I have to tell you, if I haven't already done so, I have Seasonal Affective Disorder. This year, for a brief few weeks, I actually thought now that I'm not working and could actually enjoy preparing for Christmas, that maybe I'd beat it. Maybe this time, I wouldn't get those winter doldrums, the cabin fever that hits me every winter without fail. But I was wrong. It doesn't matter if I have to go out in the winter weather or not, whether I'm working or not, I still hate winter.
Yes, the blizzard was exciting, and fun, for a day or so. And it sure looks pretty. But I'm afraid to walk on the ice, I hate bundling up to go out, and now that I don't have to work, my tendency to hibernate in the winter is worse than ever. I don't want to leave my house for any reason whatsoever. But at the same time I hate being cooped up and held prisoner in the house.
I need to move somewhere that doesn't have winter; a place where I can go outside all year, and maybe, just maybe have to put on a light jacket or raincoat from time to time.
Yes, I'm talking about San Francisco, of course. Some of you already know that San Francisco is my favorite city, at least here in America. The climate isn't too hot and isn't too cold; the views are spectacular, and if I lived there, the constant walking up and down hills would probably get me in shape without any effort on my part, unlike my habits living in car-dependent suburban New Jersey. San Francisco has great restaurants, lots of things to do, and beautiful scenery. And if you get tired of the city (hard to imagine), the surrounding areas are equally wonderful to visit.
Since today is the middle of the week of lost time between Christmas and New Year's, my cabin fever has risen to new heights, and I decided to immerse myself in daydreaming, via Realtor.com.
Did you know that the prices for houses and condos in San Francisco are lower than I have ever seen them? And believe me, moving to San Francisco has been DH's and my fantasy for over 20 years, so I've been watching real estate prices out there ever since Realtor.com ever came on line, whenever that was. Up until about 2 years ago, when all hell broke loose in the economy, there was not a single condo or house in the City of San Francisco that would be remotely affordable no matter how valuable our house in New Jersey might be. I saw prices of $500k and up for the tiniest studios. Well, that's not the case now! Prices are so low out there from what I see that we could actually buy something right now if we could sell our house immediately and move out there.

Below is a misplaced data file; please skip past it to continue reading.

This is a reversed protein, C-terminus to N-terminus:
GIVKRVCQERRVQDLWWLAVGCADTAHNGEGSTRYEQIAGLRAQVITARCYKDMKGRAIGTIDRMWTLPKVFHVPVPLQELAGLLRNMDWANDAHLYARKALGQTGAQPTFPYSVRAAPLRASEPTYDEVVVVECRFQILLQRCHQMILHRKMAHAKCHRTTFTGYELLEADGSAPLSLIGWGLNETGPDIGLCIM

Unfortunately, what with DH's aging parents and my aunt still in the picture, that possibility is not going to happen in the near future. And certainly I don't want to hasten the time when aging relatives are no longer with us. So what is the solution to my winter daydreams? Any suggestions are welcome. Because with our luck, by the time we can sell our house, the prices in San Francisco will be back to the stratosphere.
In the meantime, enjoy a few pictures of affordable pieds-a-terre in the City by the Bay. It's the way I'm getting through my Seasonal Affective Disorder, for today anyway. Tomorrow I think I'll move on to Hawaii, where prices have also dropped dramatically!
Here's a condo at 240 Lombard Street, right near Telegraph Hill, for just under $350k. Here's one for $339k on McAllister Street, right near Alamo Square, where people take that famous picture that's on the postcards (see below).
And if we want to be near the ocean and Golden Gate Park, check out this one, a 2-bedroom condo for $343k.
Now, I know these prices may still sound high, especially if you live outside the metro NY area; but the 1-bedroom condo in that last building is only $209k, and there are plenty of others in the low $200s and even below, if you aren't looking for an ocean view or a short walk to Telegraph Hill.
For instance, this studio for $199k with views of the city, a swimming pool, community exercise room, and other amenities in Diamond Heights. Or, if you're willing to be a little farther from downtown, here's a one-family house for only $239,000.
Oh, I know, if it sounds too good to be true, it probably is. The condos with the low prices probably have high monthly homeowner's fees, the single family house probably is in need of TLC, and so on. But the fact remains, suddenly San Francisco is at least in the realm of possibility. And that helps get me through my winter blues.
And, since this is how I spent my afternoon, here are the Mamas and Papas singing "California Dreaming."